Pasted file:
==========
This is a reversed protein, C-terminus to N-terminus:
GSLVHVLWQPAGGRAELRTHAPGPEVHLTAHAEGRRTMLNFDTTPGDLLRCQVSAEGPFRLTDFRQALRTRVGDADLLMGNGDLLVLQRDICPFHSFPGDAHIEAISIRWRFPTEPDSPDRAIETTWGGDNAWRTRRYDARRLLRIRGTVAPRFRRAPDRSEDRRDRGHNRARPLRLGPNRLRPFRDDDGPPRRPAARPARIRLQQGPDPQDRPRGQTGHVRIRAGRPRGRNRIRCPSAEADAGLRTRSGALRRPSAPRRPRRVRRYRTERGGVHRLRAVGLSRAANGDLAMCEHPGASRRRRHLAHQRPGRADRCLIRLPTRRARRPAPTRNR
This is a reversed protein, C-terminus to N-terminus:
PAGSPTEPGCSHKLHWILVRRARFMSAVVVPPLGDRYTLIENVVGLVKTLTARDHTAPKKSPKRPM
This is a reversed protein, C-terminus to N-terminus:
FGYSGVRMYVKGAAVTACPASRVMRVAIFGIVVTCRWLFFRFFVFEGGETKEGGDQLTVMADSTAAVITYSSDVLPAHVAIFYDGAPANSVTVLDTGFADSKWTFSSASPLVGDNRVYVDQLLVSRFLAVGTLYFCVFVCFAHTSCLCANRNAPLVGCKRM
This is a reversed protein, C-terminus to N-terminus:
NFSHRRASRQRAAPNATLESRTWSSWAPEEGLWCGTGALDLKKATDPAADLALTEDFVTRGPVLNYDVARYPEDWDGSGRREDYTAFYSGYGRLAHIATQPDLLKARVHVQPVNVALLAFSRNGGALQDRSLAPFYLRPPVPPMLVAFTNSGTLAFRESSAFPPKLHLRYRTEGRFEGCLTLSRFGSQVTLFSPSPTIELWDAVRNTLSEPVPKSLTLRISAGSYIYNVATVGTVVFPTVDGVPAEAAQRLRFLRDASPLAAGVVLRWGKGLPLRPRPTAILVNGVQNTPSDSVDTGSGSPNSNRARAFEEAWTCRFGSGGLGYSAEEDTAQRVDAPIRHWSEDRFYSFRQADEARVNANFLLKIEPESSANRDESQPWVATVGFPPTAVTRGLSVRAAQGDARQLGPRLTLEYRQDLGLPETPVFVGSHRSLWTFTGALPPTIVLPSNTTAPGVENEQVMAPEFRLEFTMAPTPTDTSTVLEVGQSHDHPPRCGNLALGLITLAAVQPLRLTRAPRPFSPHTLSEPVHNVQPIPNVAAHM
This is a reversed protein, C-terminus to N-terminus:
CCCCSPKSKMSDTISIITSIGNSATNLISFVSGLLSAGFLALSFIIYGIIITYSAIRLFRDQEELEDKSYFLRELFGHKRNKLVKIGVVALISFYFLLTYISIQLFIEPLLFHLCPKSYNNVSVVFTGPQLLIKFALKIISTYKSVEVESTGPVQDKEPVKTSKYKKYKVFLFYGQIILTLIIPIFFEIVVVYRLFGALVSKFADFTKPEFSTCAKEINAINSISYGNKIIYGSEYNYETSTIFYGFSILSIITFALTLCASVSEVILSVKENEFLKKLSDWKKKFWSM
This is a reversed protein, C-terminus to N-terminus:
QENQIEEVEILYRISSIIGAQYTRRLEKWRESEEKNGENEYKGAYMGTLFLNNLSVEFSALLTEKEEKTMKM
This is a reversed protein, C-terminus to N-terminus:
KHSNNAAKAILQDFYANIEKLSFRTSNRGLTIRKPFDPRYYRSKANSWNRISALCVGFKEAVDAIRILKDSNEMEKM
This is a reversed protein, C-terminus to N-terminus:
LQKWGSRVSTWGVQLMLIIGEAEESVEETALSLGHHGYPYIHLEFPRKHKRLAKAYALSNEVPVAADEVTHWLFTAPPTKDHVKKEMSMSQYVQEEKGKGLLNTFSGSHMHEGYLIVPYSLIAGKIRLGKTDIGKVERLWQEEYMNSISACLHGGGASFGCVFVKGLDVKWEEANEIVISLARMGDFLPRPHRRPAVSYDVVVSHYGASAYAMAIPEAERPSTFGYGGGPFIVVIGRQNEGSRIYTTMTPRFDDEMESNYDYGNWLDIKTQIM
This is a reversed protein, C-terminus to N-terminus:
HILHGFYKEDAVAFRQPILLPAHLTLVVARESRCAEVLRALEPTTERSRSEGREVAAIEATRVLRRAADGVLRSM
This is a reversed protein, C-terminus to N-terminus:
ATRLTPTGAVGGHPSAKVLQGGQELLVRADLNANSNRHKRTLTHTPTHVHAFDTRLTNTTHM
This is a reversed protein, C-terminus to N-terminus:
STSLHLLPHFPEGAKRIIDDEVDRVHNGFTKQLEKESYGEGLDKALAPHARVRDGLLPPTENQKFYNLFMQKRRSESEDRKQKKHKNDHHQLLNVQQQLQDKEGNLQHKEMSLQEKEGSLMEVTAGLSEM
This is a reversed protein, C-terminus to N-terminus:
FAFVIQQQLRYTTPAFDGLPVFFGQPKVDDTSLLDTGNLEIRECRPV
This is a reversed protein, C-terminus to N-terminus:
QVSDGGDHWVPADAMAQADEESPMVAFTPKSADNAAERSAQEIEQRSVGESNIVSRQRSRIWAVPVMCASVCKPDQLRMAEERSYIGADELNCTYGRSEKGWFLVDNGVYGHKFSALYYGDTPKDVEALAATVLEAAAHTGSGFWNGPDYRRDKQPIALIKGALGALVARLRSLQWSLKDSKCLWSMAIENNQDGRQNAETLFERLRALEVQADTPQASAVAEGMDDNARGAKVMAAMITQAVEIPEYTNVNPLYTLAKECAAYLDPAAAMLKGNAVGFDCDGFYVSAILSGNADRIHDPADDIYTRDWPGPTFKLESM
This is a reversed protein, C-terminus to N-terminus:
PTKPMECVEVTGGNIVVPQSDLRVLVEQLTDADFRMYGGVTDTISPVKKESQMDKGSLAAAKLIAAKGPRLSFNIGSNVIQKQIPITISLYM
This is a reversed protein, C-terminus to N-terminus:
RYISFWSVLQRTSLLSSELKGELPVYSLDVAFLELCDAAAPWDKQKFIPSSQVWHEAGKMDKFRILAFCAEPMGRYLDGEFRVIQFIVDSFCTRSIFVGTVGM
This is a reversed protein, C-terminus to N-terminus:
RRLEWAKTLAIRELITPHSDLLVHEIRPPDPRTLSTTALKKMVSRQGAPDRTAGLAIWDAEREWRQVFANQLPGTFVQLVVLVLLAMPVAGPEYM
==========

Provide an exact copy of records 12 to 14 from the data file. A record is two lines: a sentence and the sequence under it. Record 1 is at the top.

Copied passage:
This is a reversed protein, C-terminus to N-terminus:
FAFVIQQQLRYTTPAFDGLPVFFGQPKVDDTSLLDTGNLEIRECRPV
This is a reversed protein, C-terminus to N-terminus:
QVSDGGDHWVPADAMAQADEESPMVAFTPKSADNAAERSAQEIEQRSVGESNIVSRQRSRIWAVPVMCASVCKPDQLRMAEERSYIGADELNCTYGRSEKGWFLVDNGVYGHKFSALYYGDTPKDVEALAATVLEAAAHTGSGFWNGPDYRRDKQPIALIKGALGALVARLRSLQWSLKDSKCLWSMAIENNQDGRQNAETLFERLRALEVQADTPQASAVAEGMDDNARGAKVMAAMITQAVEIPEYTNVNPLYTLAKECAAYLDPAAAMLKGNAVGFDCDGFYVSAILSGNADRIHDPADDIYTRDWPGPTFKLESM
This is a reversed protein, C-terminus to N-terminus:
PTKPMECVEVTGGNIVVPQSDLRVLVEQLTDADFRMYGGVTDTISPVKKESQMDKGSLAAAKLIAAKGPRLSFNIGSNVIQKQIPITISLYM